Brooklyn investor nabs $95M construction financing for Jersey City high-rise

Sequoia Development planning 16-story, 300-unit multifamily project

New York /
Jan.January 13, 2022 11:30 AM

Rendering of 711 Montgomery Street (Marchetto Higgins, Stieve Architects)

UPDATED Jan. 13, 2022, 7:39 p.m.: Sequoia Development Group scored $95 million in construction financing for a multifamily high-rise in Jersey City amid an influx of projects by New York developers.

Sequoia, led by Israel Neiman, secured financing from Parkview Financial and Montgomery Street Partners to build a 16-story, 300-unit multifamily project at 711 Montgomery Street.

Carlton Group CEO Michael Campbell and managing director Kyle Morque arranged the financing.

“This was a very complex transaction with many moving parts,” said Morque.

Morque and Campbell said the financing was complicated since they split the fee ownership. The group sold the fee — or the land beneath the building — and secured a leasehold construction loan at the same time. As a result, Sequoia was able to nab financing at a much higher leverage point.

The project is in Jersey City’s McGinley Square neighborhood. The building will sit about a half mile from the Journal Square transport center, where residents can ride the PATH into Manhattan. Sequoia is also building a luxury apartment property nearby at 55 Jordan Avenue in Journal Square.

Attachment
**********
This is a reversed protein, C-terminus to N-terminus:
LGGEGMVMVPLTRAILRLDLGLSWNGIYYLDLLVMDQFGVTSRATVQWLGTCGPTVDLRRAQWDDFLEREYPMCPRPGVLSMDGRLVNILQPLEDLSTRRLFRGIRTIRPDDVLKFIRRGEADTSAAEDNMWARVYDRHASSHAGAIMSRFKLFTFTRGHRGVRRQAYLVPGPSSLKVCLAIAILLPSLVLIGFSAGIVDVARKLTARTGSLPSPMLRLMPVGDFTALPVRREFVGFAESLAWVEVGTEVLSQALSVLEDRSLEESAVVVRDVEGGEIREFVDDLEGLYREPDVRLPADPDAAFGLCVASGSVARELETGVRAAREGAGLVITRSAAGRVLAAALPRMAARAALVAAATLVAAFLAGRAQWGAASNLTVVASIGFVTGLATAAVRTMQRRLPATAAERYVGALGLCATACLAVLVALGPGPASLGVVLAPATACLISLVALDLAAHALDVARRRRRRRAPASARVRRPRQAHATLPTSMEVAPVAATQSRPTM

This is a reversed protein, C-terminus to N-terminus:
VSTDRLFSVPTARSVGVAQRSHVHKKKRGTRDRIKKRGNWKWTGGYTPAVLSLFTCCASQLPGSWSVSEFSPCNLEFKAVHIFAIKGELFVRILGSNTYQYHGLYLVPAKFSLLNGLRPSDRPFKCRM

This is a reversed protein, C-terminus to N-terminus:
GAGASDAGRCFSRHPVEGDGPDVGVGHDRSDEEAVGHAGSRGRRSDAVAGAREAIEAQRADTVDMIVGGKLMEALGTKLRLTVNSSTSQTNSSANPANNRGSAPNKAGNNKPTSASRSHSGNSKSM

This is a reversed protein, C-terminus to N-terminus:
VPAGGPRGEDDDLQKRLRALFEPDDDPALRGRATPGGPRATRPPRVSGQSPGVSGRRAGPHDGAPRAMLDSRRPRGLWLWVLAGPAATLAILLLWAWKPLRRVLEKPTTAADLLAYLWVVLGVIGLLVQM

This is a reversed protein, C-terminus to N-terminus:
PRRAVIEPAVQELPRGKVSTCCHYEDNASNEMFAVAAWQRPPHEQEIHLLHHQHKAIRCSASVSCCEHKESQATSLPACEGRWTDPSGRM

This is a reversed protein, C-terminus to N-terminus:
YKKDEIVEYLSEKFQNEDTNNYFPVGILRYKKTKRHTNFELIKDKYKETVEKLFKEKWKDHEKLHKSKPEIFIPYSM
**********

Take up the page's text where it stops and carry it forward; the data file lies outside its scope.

Jersey City is becoming a hot destination for luxury high-rise apartments as developers entice Manhattan workers who want more space and amenities.

Kushner Companies plans to build two massive 64-story towers in Journal Square. In the same neighborhood, HAP Investments is planning to build a 42-story apartment building. 

Sequoia has been an active player in Brooklyn. The company converted a former warehouse at 456 Johnson Avenue in Williamsburg to an office-retail space. In 2016, Sequoia’s Neiman and a partner bought a nursing home in Flatbush.




    Correction: A previous version of this story stated that Sequoia had the option to purchase the land in 30 years, based on information from Carlton Group. After the article’s publication, Carlton Group and the landowner, Montgomery Street Partners, said that information is inaccurate.


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